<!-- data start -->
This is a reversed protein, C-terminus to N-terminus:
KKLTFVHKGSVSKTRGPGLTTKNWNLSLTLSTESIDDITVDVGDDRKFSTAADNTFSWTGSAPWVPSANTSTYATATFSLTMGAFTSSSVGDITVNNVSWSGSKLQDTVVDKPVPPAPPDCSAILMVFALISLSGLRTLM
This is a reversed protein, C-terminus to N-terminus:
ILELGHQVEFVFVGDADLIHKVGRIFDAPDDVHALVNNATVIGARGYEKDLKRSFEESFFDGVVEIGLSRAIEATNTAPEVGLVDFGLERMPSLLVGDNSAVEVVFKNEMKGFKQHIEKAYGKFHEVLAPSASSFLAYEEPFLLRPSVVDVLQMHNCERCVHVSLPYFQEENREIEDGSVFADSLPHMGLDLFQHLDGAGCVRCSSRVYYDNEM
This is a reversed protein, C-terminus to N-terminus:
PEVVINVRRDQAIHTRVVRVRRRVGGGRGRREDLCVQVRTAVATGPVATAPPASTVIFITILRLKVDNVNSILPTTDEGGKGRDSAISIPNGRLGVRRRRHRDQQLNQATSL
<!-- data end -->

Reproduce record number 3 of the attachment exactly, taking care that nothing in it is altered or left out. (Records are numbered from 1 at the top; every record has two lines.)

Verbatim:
This is a reversed protein, C-terminus to N-terminus:
PEVVINVRRDQAIHTRVVRVRRRVGGGRGRREDLCVQVRTAVATGPVATAPPASTVIFITILRLKVDNVNSILPTTDEGGKGRDSAISIPNGRLGVRRRRHRDQQLNQATSL